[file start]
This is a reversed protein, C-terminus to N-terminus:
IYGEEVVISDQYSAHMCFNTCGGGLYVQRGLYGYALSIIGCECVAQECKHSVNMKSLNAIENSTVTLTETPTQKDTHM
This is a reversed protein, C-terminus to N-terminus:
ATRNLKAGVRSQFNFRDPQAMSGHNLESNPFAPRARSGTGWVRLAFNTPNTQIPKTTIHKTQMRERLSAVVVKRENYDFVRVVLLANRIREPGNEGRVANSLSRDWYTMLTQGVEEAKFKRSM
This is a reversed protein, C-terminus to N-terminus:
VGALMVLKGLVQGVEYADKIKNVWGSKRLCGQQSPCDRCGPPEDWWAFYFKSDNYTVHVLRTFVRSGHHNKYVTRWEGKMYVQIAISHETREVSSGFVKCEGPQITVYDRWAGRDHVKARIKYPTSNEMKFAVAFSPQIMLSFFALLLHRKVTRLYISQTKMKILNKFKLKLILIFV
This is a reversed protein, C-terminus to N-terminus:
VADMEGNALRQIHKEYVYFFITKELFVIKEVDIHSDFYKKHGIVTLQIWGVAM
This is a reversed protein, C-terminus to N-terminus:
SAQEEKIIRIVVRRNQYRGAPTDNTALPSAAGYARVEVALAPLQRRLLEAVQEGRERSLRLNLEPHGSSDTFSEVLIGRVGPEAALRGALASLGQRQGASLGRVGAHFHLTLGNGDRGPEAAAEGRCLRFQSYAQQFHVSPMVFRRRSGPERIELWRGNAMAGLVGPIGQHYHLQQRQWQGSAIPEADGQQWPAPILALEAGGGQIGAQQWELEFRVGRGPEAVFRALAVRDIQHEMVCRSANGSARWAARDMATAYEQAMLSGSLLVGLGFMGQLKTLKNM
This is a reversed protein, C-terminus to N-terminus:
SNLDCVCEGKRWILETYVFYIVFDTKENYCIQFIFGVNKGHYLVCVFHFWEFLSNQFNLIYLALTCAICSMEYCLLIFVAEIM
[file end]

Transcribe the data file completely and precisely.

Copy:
This is a reversed protein, C-terminus to N-terminus:
IYGEEVVISDQYSAHMCFNTCGGGLYVQRGLYGYALSIIGCECVAQECKHSVNMKSLNAIENSTVTLTETPTQKDTHM
This is a reversed protein, C-terminus to N-terminus:
ATRNLKAGVRSQFNFRDPQAMSGHNLESNPFAPRARSGTGWVRLAFNTPNTQIPKTTIHKTQMRERLSAVVVKRENYDFVRVVLLANRIREPGNEGRVANSLSRDWYTMLTQGVEEAKFKRSM
This is a reversed protein, C-terminus to N-terminus:
VGALMVLKGLVQGVEYADKIKNVWGSKRLCGQQSPCDRCGPPEDWWAFYFKSDNYTVHVLRTFVRSGHHNKYVTRWEGKMYVQIAISHETREVSSGFVKCEGPQITVYDRWAGRDHVKARIKYPTSNEMKFAVAFSPQIMLSFFALLLHRKVTRLYISQTKMKILNKFKLKLILIFV
This is a reversed protein, C-terminus to N-terminus:
VADMEGNALRQIHKEYVYFFITKELFVIKEVDIHSDFYKKHGIVTLQIWGVAM
This is a reversed protein, C-terminus to N-terminus:
SAQEEKIIRIVVRRNQYRGAPTDNTALPSAAGYARVEVALAPLQRRLLEAVQEGRERSLRLNLEPHGSSDTFSEVLIGRVGPEAALRGALASLGQRQGASLGRVGAHFHLTLGNGDRGPEAAAEGRCLRFQSYAQQFHVSPMVFRRRSGPERIELWRGNAMAGLVGPIGQHYHLQQRQWQGSAIPEADGQQWPAPILALEAGGGQIGAQQWELEFRVGRGPEAVFRALAVRDIQHEMVCRSANGSARWAARDMATAYEQAMLSGSLLVGLGFMGQLKTLKNM
This is a reversed protein, C-terminus to N-terminus:
SNLDCVCEGKRWILETYVFYIVFDTKENYCIQFIFGVNKGHYLVCVFHFWEFLSNQFNLIYLALTCAICSMEYCLLIFVAEIM